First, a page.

After an injury, burns or operation, or else as a result of tissue damage from some illness, scar tissue always forms. Overall, there is no need to operate on scars that are a little stretched or irregular, except for instances in which it is possible to significantly improve their appearance. In such cases, scar correction is considered to be cosmetic.
Sometimes, scars can be extremely deforming, because of their location or development. They can impair limb movements, cause pain, undermine the functioning of adjoining organs, ulcerate or bleed, or form keloids (keloids are scars that are markedly raised and overgrown). In such instances, correction of the scar is considered to be reconstructive. Even though the overall appearance of the scar often improves after such operations, the main reason for the correction of such scars is not cosmetic, but rather because of the subsequent improvement in functions.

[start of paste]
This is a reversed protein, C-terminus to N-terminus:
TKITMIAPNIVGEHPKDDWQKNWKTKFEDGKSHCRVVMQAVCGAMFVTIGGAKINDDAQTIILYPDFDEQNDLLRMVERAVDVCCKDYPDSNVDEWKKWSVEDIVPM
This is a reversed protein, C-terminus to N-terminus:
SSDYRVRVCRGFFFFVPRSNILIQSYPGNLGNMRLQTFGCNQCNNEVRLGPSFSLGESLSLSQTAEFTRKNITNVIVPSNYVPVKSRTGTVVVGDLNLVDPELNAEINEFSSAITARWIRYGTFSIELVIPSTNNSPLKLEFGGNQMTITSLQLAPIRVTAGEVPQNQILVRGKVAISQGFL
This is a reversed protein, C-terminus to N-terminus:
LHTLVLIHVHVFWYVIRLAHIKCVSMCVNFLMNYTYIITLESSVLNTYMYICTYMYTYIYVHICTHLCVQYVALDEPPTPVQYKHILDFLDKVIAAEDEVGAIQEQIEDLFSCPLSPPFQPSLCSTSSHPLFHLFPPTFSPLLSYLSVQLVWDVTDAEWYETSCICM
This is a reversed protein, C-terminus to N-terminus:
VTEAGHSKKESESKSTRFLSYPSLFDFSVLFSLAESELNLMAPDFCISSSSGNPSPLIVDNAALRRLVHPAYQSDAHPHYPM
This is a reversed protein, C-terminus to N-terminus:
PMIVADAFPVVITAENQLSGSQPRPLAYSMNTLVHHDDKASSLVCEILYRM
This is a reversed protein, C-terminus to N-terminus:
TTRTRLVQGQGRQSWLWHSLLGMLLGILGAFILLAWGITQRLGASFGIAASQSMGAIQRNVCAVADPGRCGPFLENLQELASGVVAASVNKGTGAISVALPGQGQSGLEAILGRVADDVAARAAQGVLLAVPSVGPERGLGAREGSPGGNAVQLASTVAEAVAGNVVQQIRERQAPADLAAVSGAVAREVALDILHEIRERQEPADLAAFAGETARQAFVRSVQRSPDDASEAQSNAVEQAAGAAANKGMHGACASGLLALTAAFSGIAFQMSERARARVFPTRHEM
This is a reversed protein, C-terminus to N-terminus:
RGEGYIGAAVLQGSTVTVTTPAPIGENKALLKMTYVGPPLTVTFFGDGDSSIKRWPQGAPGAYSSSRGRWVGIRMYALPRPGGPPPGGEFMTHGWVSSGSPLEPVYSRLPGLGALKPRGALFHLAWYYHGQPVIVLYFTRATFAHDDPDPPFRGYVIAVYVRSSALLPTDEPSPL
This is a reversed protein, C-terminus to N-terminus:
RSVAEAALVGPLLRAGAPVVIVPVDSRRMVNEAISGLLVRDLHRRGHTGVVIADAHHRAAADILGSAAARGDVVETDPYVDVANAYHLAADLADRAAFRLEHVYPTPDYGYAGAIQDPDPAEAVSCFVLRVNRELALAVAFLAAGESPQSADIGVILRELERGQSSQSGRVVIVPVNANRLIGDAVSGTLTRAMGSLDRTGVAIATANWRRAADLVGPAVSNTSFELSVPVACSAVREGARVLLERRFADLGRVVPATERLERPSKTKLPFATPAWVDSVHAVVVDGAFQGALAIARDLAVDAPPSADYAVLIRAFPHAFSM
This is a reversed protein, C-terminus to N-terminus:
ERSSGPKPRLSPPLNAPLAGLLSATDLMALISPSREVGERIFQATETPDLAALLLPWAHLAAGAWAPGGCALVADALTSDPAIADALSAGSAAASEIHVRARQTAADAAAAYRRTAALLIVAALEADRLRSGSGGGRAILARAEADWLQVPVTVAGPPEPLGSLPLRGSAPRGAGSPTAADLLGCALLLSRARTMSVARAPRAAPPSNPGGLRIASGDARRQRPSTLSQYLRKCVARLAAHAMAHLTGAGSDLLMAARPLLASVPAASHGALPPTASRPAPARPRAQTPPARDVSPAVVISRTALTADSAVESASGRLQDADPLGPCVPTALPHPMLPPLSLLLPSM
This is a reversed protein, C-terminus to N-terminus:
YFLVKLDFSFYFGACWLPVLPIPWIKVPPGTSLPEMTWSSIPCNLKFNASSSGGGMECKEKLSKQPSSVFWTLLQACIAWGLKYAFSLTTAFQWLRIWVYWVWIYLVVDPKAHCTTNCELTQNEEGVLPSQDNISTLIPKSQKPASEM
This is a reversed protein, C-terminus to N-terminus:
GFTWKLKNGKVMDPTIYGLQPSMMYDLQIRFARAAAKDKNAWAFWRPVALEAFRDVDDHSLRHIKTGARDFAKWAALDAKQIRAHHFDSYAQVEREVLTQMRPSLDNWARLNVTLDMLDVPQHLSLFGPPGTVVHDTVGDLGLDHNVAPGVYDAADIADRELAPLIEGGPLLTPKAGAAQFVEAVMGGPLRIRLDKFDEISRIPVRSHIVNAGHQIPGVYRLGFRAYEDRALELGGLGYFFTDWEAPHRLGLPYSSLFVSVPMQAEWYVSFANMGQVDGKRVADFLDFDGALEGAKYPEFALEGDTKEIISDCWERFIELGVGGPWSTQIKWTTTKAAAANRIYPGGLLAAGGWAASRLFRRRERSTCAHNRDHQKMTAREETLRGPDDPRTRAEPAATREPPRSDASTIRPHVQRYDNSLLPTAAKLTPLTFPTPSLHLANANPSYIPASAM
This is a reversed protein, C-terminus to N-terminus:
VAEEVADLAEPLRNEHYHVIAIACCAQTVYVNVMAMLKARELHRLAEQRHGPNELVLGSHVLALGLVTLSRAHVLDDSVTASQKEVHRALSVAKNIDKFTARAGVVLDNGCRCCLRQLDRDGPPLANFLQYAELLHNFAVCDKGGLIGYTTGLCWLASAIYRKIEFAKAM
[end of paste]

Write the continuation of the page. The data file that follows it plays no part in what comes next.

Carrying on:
The operation is carried out under a local anaesthetic and the patient remains in hospital for a couple of hours after the operation.